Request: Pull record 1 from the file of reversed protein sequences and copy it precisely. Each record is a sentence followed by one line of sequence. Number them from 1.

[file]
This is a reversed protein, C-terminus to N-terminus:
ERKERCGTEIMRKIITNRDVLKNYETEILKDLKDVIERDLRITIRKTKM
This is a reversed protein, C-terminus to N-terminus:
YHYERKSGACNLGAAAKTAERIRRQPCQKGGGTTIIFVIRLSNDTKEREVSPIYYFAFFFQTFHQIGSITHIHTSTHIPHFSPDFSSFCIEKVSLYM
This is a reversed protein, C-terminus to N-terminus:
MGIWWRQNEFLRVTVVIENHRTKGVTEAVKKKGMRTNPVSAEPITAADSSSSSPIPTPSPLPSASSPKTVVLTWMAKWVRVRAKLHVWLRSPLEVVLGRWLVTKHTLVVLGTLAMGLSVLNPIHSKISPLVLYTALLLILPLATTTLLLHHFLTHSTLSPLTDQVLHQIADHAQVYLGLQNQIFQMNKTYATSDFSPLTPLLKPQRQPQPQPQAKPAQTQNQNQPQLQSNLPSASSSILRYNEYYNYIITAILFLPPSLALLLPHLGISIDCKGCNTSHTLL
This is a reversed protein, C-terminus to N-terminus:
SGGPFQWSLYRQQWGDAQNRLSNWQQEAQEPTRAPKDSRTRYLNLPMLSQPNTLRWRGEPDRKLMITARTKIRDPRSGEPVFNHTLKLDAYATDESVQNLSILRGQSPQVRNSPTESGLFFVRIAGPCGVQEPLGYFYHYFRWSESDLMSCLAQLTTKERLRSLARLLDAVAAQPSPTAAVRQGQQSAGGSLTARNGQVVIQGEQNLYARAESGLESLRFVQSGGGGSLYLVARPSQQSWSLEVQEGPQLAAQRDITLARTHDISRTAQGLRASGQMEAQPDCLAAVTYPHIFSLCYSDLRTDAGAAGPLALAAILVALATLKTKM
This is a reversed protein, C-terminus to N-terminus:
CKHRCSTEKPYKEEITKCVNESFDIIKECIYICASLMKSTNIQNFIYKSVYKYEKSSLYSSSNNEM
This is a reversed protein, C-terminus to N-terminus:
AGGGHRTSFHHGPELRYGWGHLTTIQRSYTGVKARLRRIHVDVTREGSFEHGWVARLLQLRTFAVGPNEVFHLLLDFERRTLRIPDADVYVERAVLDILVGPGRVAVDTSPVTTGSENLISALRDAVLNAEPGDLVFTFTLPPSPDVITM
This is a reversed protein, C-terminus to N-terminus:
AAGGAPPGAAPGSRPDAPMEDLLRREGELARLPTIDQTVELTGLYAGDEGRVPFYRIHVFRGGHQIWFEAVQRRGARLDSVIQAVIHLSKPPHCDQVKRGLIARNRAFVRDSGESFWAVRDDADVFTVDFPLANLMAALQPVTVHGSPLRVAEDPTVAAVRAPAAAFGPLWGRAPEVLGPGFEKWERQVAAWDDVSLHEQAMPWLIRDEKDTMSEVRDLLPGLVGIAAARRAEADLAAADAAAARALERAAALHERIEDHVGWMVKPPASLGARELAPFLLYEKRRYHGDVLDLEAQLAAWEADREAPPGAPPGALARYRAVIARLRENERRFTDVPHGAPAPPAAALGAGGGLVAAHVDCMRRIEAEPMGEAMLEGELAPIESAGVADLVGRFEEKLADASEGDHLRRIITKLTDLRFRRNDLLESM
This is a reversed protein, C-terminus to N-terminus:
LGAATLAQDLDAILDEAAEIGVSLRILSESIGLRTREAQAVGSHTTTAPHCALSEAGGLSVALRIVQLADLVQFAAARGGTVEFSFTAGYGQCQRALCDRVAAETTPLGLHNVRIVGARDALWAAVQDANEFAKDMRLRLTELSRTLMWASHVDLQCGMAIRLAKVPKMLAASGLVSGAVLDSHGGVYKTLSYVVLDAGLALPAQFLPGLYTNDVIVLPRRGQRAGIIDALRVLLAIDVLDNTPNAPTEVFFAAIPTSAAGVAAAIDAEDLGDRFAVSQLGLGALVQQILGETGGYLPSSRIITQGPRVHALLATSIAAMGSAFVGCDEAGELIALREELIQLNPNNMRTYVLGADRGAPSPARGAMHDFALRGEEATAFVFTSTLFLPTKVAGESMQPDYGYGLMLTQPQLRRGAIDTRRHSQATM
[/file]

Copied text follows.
This is a reversed protein, C-terminus to N-terminus:
ERKERCGTEIMRKIITNRDVLKNYETEILKDLKDVIERDLRITIRKTKM